In the comedic western “McLintock,” John Wayne (“Rooster Cogburn”) and Maureen O’Hara (“The Parent Trap”) are a duo of perfection.
George Washington “GW” McLintock is the richest man in the town of McLintock due to his vast ownership of land and cattle. Awaiting the return from college of his beloved daughter, Becky (Stefanie Powers, “Jump!”), GW is abruptly reunited with his estranged and fiery-tempered wife, Katherine, who suddenly left years before with no explanation or goodbye. Upon her dramatic arrival, Katherine announces that she has returned to take her daughter “back to the State Capital” in order to reside with more civilized individuals than the likes of cattle rustlers and Indians (but most pointedly GW). Caught in the midst of a family feud, Indian reservation relocation and the invasion of land-hungry homesteaders, GW is forced to keep the peace in a troubled and changing society.
Written by James Edward Grant (“Angel and the Bad Man”) and directed by Andrew V. McLaglen (“Eye of the Widow”), this film appeals to an immense crowd with its classic cowboy charm and “Taming of the Shrew”-style overtones. Filled with fantastically filmed and choreographed fight scenes, intense life and death dilemmas, and moving emotional moments, “McLintock” is a well-rounded — yet capricious — feature. The film does an excellent job of showing the complexities of real life, as GW balances the trials of political and familial obligations while dealing with the troubles of his own heart and the responsibilities of a respected tough-love cowboy.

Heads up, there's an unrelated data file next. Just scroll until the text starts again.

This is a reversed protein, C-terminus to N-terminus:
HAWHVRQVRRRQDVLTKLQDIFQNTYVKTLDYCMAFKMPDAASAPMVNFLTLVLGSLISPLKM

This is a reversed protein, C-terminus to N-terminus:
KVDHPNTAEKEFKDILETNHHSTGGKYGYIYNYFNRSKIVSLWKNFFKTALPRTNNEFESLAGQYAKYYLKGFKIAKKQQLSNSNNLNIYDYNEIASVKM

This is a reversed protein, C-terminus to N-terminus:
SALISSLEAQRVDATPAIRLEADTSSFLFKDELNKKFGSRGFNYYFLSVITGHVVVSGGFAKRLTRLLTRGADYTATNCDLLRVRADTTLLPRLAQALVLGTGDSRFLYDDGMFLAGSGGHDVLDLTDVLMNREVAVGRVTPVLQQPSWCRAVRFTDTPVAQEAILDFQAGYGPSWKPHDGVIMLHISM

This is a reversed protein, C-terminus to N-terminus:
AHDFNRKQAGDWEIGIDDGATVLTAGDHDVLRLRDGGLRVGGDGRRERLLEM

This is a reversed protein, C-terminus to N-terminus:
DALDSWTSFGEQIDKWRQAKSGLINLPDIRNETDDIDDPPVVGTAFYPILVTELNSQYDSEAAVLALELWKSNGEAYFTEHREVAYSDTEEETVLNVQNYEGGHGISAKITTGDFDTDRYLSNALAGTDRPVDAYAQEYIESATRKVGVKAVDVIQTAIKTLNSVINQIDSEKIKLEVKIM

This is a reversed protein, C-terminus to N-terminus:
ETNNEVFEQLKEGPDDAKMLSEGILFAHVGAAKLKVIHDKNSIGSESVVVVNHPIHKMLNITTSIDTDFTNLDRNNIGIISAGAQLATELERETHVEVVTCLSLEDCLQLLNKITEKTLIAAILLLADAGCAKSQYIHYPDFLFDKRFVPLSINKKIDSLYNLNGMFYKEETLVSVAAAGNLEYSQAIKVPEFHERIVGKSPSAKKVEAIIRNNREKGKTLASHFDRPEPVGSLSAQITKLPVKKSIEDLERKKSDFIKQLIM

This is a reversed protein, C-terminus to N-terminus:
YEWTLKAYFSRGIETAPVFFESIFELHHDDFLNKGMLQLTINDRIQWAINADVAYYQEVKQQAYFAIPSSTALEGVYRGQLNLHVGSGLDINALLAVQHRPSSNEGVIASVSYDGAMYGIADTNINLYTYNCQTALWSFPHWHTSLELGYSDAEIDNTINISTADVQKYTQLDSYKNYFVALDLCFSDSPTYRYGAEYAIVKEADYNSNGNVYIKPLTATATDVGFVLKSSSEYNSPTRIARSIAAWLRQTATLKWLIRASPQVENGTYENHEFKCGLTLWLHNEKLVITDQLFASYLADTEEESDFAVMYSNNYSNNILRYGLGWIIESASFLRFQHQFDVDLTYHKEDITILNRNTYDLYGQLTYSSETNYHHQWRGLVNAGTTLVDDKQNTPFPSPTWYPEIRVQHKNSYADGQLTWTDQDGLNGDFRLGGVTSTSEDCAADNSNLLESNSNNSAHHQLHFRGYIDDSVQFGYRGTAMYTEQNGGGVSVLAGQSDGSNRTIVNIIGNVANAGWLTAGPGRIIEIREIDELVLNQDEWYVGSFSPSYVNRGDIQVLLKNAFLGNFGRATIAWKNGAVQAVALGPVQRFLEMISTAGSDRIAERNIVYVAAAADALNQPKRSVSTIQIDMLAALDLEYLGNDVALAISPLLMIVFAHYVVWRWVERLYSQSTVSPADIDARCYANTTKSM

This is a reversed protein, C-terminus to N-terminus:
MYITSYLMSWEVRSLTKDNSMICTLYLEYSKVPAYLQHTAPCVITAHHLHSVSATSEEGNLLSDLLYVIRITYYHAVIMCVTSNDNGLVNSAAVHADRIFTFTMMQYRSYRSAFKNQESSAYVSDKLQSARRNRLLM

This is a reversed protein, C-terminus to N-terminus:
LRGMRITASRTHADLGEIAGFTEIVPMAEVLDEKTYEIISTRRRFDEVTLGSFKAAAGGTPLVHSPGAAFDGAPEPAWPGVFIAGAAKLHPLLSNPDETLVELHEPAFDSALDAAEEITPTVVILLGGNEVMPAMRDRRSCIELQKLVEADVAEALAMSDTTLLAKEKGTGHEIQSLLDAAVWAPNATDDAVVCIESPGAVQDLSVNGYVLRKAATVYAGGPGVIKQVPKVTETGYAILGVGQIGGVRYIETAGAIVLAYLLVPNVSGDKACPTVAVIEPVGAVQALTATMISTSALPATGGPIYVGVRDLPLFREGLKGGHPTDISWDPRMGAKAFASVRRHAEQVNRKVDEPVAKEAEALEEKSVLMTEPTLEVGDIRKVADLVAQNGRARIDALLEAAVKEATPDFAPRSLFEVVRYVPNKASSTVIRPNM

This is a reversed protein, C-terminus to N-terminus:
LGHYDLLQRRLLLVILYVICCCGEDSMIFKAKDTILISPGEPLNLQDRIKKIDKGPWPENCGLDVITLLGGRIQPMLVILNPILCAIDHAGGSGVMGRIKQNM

This film is an absolute classic for audiences and a giant gold star on the actors’ résumés; Wayne and O’Hara give a priceless performance as a volatile husband and wife. Throughout the film, the couple vehemently hash out the past and tug-o’-war for their individual desired futures — and just as all hope seems to be lost, love wins out (of course).
After all, who could resist John Wayne and that classic slam-kiss?